In today’s society, more than ever in the past, new inventions and breakthroughs in science are being brought to light at an astounding rate.
From the first open heart surgery to the first pacemaker, biomedical discoveries are growing in sophistication and complexity. With inventions like this, doctors are able to affect and save many lives, and the people who create them are seen as heroes.
Recently a new invention has been brought to light with potential to be the greatest medical achievement of the decade. John Herrera ‘09 is part of a small team of doctors and engineers who are in the closing stages of creating the first fully functional, self sustaining, human made alternative to a failing human heart.
Herrera’s resume is impressive, with a degree in mechanical engineering from Purdue University and an MBA from the Krannert School of Management.
He was invited to join the team of researchers on the project, funded by BiVACOR, a private research company. His influence was imperative to the project,
At the time he joined the team the project was still in incomplete stages, and with Herrera’s help it is now nearing completion.
The main hurdle in the design was that the device needed to adapt to certain situations and pump accordingly, instead of having the same pressure all time.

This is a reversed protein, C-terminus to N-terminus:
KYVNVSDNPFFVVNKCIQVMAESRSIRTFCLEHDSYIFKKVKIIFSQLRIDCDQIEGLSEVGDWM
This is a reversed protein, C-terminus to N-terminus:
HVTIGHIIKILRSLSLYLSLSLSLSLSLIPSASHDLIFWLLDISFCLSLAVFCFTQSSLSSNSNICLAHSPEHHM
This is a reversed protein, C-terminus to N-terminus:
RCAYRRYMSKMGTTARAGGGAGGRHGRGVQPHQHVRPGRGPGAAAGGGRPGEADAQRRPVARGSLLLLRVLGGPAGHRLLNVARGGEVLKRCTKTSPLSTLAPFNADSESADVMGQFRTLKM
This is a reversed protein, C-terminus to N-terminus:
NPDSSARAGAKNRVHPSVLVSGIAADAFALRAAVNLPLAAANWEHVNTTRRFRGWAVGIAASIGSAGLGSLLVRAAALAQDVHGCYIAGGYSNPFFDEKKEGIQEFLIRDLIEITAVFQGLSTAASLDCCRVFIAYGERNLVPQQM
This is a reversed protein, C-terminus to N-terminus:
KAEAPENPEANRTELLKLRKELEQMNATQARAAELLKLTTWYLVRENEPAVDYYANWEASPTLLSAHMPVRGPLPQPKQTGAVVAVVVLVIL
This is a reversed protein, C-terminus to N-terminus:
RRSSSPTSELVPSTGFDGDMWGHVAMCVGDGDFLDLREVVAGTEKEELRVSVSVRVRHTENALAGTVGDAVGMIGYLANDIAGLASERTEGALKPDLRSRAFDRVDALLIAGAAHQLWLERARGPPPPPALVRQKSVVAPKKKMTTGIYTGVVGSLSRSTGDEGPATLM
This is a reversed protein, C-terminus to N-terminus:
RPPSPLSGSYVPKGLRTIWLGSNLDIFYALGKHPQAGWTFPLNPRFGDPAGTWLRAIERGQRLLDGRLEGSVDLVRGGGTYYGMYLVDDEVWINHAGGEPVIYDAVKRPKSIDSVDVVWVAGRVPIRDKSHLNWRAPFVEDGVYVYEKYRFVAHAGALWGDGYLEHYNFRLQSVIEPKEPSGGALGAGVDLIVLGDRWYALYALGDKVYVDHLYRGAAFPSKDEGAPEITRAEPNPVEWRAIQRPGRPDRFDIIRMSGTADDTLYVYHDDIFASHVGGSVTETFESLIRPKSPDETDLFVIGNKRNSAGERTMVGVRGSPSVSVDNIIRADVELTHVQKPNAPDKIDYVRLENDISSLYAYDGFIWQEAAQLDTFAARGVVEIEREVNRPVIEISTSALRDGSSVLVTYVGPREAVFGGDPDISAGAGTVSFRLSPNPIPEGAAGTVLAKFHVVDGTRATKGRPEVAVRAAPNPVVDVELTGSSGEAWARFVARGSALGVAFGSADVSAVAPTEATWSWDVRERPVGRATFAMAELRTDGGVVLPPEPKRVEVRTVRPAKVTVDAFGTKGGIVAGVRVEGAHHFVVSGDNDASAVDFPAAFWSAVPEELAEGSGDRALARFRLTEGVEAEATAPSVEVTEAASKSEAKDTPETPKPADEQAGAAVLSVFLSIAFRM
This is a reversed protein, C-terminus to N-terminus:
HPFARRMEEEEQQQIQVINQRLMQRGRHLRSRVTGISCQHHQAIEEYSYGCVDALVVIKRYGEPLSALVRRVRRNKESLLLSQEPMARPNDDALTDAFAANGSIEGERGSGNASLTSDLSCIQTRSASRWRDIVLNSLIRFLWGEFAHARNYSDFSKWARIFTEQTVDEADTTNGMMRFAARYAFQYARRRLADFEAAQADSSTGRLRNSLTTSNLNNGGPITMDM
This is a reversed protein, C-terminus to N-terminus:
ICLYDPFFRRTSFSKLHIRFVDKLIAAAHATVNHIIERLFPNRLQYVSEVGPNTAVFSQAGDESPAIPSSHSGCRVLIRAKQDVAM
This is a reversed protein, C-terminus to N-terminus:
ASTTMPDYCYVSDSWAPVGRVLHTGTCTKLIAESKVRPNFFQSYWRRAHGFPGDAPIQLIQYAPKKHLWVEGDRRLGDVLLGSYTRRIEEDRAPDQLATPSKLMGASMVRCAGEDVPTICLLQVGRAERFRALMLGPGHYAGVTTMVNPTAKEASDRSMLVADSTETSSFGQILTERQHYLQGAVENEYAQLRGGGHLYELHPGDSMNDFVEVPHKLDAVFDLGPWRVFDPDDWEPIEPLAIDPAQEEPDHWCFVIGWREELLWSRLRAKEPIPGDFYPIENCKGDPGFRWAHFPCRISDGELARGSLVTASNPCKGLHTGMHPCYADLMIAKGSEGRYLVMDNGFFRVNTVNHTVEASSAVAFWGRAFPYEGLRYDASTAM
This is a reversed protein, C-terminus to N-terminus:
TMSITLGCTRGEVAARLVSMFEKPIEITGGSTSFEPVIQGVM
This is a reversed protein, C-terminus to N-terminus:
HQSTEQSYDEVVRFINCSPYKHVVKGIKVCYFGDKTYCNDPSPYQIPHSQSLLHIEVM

This is important because the human heart changes pressure all the time throughout the day, from walking the dog around the neighborhood to after school sports practice.
The importance of the project is exceptional; the ability to fully replace the failing heart of a child, or save a wounded soldier would be miraculous, and the list of people who would benefit goes on and on.
The Herrera’s are a St. Thomas family who have constantly made strides in the medical community.
His father Hector Herrera ‘79, is the Chief of Anesthesiology at Methodist West Houston Hospital, and is a member of the Medical Executive Committee.
His uncle, Carlos Herrera, has a degree from the Harvard Medical School and has specialized in Internal Medicine at Memorial Hermann hospital.
Michael recalls his experience at St. Thomas in an online interview, “Fr. Storey’s geometry courses were innovative, very visual, really caught my attention,” Herrera said. “That was the first math environment that really gripped my interest, created a curiosity. It is one of the biggest reasons I got into engineering. It was fun.”
Herrera looks to expand his future horizons in the medical field, he is currently on course to get his MBA in accordance with his Mechanical Engineering degree.
In this way he hopes to be better prepared for his next career opportunity wherever it may be.